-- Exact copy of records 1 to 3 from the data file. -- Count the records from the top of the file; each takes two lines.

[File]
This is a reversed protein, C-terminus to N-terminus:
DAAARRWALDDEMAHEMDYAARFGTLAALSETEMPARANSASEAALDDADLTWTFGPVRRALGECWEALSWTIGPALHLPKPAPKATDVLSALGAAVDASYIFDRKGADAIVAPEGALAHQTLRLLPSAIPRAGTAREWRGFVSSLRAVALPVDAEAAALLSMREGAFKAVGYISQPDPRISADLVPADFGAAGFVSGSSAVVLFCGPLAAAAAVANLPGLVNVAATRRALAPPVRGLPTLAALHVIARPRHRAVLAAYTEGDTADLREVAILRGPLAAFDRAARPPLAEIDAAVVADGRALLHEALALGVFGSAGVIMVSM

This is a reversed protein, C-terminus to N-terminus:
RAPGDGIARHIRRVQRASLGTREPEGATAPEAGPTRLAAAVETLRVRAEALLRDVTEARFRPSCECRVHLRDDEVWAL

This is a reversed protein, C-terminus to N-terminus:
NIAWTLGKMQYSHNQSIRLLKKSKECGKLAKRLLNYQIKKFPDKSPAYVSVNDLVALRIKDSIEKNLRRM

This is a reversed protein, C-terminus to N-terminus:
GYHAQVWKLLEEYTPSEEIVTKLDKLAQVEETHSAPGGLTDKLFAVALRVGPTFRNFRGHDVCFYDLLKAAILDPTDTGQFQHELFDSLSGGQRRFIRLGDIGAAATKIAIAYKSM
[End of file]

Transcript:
This is a reversed protein, C-terminus to N-terminus:
DAAARRWALDDEMAHEMDYAARFGTLAALSETEMPARANSASEAALDDADLTWTFGPVRRALGECWEALSWTIGPALHLPKPAPKATDVLSALGAAVDASYIFDRKGADAIVAPEGALAHQTLRLLPSAIPRAGTAREWRGFVSSLRAVALPVDAEAAALLSMREGAFKAVGYISQPDPRISADLVPADFGAAGFVSGSSAVVLFCGPLAAAAAVANLPGLVNVAATRRALAPPVRGLPTLAALHVIARPRHRAVLAAYTEGDTADLREVAILRGPLAAFDRAARPPLAEIDAAVVADGRALLHEALALGVFGSAGVIMVSM

This is a reversed protein, C-terminus to N-terminus:
RAPGDGIARHIRRVQRASLGTREPEGATAPEAGPTRLAAAVETLRVRAEALLRDVTEARFRPSCECRVHLRDDEVWAL

This is a reversed protein, C-terminus to N-terminus:
NIAWTLGKMQYSHNQSIRLLKKSKECGKLAKRLLNYQIKKFPDKSPAYVSVNDLVALRIKDSIEKNLRRM